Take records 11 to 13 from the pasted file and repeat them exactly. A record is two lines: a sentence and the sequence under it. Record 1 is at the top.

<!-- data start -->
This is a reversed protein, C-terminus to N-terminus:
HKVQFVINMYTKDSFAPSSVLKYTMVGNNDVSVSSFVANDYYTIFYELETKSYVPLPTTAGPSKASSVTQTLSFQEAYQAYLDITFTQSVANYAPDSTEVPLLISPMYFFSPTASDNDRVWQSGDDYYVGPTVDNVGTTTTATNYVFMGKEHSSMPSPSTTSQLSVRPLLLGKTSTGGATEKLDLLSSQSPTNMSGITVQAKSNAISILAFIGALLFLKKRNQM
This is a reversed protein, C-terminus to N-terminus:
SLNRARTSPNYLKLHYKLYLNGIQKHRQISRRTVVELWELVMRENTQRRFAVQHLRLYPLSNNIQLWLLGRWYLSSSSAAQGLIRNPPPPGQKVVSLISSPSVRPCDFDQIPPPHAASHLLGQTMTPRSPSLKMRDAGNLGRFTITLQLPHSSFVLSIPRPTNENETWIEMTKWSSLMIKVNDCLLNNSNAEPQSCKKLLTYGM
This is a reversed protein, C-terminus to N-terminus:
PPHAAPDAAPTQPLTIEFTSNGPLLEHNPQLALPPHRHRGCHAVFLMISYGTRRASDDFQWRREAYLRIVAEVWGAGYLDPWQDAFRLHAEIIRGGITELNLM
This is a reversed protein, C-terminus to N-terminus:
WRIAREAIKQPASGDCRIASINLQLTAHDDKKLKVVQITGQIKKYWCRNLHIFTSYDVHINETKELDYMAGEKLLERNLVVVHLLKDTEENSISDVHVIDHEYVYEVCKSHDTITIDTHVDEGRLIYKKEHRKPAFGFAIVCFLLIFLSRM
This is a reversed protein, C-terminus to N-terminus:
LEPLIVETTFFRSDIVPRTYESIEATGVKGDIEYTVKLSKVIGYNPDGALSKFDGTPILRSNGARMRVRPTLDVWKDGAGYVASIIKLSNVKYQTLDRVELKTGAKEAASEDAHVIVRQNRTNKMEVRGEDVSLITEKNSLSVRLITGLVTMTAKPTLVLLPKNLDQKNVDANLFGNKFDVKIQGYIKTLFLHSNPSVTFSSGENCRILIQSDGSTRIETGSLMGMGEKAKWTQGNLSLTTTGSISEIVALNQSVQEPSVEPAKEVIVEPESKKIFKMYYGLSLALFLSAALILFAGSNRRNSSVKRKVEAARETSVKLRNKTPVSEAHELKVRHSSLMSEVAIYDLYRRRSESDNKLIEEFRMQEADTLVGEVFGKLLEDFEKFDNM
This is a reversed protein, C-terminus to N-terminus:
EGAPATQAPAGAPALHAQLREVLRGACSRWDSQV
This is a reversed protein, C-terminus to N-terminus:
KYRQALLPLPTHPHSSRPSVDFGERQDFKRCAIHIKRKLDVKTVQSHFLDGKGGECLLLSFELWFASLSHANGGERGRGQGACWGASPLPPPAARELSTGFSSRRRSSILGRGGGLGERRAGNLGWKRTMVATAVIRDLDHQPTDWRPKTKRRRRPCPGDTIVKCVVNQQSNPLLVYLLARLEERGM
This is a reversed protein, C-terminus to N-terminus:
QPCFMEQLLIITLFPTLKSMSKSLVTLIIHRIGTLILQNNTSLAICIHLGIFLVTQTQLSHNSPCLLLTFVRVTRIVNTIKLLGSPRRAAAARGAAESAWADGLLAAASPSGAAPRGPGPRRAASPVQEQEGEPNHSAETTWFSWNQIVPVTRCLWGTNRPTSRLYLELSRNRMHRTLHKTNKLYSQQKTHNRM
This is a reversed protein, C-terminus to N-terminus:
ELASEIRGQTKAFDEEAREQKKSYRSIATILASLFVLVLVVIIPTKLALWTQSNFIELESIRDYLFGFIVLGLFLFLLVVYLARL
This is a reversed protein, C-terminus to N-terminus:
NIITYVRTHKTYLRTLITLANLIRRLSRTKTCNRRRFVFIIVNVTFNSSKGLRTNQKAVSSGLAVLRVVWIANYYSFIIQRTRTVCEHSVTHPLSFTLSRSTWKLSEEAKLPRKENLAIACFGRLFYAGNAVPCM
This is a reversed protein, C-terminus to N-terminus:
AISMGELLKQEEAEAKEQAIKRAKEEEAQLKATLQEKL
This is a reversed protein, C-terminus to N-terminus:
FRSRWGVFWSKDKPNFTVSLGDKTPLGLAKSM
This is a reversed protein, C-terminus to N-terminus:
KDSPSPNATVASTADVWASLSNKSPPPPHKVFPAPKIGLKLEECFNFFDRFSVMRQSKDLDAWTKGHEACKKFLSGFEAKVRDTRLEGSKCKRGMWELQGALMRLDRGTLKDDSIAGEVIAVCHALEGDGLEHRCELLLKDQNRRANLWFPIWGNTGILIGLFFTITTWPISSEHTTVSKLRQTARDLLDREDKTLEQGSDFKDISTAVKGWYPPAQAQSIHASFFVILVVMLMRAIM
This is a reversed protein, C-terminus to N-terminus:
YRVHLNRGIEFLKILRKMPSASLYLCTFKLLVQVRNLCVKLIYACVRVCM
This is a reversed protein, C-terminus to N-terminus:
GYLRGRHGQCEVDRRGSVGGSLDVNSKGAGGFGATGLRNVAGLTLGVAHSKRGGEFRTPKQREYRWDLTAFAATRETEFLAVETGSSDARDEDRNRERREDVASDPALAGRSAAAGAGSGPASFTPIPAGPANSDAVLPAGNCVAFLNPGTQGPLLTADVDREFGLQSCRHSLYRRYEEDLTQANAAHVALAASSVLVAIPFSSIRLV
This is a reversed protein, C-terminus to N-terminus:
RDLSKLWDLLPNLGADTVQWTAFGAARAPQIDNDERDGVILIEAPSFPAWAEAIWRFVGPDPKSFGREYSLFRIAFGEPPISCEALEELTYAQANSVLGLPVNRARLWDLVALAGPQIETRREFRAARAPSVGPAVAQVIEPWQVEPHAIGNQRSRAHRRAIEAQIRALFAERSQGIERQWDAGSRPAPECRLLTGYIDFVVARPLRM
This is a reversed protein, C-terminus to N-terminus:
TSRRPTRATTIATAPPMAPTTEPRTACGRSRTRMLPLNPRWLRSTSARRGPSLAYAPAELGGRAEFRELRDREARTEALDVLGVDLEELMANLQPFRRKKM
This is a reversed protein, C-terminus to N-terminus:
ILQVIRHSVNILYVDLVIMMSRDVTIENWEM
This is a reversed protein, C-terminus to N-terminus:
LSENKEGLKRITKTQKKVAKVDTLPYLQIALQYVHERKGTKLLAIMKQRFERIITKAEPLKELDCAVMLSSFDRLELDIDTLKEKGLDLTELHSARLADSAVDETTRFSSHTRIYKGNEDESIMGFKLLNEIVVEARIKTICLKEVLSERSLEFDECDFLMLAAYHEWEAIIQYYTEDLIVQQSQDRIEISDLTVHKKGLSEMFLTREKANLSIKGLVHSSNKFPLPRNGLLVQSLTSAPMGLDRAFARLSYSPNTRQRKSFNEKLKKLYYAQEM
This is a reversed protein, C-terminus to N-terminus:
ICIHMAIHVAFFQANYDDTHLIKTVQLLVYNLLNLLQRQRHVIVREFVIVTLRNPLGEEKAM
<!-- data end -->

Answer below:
This is a reversed protein, C-terminus to N-terminus:
AISMGELLKQEEAEAKEQAIKRAKEEEAQLKATLQEKL
This is a reversed protein, C-terminus to N-terminus:
FRSRWGVFWSKDKPNFTVSLGDKTPLGLAKSM
This is a reversed protein, C-terminus to N-terminus:
KDSPSPNATVASTADVWASLSNKSPPPPHKVFPAPKIGLKLEECFNFFDRFSVMRQSKDLDAWTKGHEACKKFLSGFEAKVRDTRLEGSKCKRGMWELQGALMRLDRGTLKDDSIAGEVIAVCHALEGDGLEHRCELLLKDQNRRANLWFPIWGNTGILIGLFFTITTWPISSEHTTVSKLRQTARDLLDREDKTLEQGSDFKDISTAVKGWYPPAQAQSIHASFFVILVVMLMRAIM